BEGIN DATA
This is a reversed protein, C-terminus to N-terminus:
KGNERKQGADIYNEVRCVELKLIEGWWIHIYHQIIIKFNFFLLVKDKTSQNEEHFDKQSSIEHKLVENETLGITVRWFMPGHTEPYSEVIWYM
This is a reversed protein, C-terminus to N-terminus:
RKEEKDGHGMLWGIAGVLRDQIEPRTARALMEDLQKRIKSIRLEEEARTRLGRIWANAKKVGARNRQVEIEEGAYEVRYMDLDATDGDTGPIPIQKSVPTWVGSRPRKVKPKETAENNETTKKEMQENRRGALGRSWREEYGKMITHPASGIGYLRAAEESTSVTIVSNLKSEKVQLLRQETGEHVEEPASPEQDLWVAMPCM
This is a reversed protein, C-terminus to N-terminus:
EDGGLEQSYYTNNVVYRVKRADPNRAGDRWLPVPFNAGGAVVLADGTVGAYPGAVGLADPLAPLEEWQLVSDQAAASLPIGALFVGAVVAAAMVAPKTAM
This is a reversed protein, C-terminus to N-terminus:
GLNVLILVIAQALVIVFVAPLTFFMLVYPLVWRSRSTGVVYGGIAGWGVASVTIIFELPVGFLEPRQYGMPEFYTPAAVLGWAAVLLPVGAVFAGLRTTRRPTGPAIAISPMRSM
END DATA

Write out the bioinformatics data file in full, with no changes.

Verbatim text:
This is a reversed protein, C-terminus to N-terminus:
KGNERKQGADIYNEVRCVELKLIEGWWIHIYHQIIIKFNFFLLVKDKTSQNEEHFDKQSSIEHKLVENETLGITVRWFMPGHTEPYSEVIWYM
This is a reversed protein, C-terminus to N-terminus:
RKEEKDGHGMLWGIAGVLRDQIEPRTARALMEDLQKRIKSIRLEEEARTRLGRIWANAKKVGARNRQVEIEEGAYEVRYMDLDATDGDTGPIPIQKSVPTWVGSRPRKVKPKETAENNETTKKEMQENRRGALGRSWREEYGKMITHPASGIGYLRAAEESTSVTIVSNLKSEKVQLLRQETGEHVEEPASPEQDLWVAMPCM
This is a reversed protein, C-terminus to N-terminus:
EDGGLEQSYYTNNVVYRVKRADPNRAGDRWLPVPFNAGGAVVLADGTVGAYPGAVGLADPLAPLEEWQLVSDQAAASLPIGALFVGAVVAAAMVAPKTAM
This is a reversed protein, C-terminus to N-terminus:
GLNVLILVIAQALVIVFVAPLTFFMLVYPLVWRSRSTGVVYGGIAGWGVASVTIIFELPVGFLEPRQYGMPEFYTPAAVLGWAAVLLPVGAVFAGLRTTRRPTGPAIAISPMRSM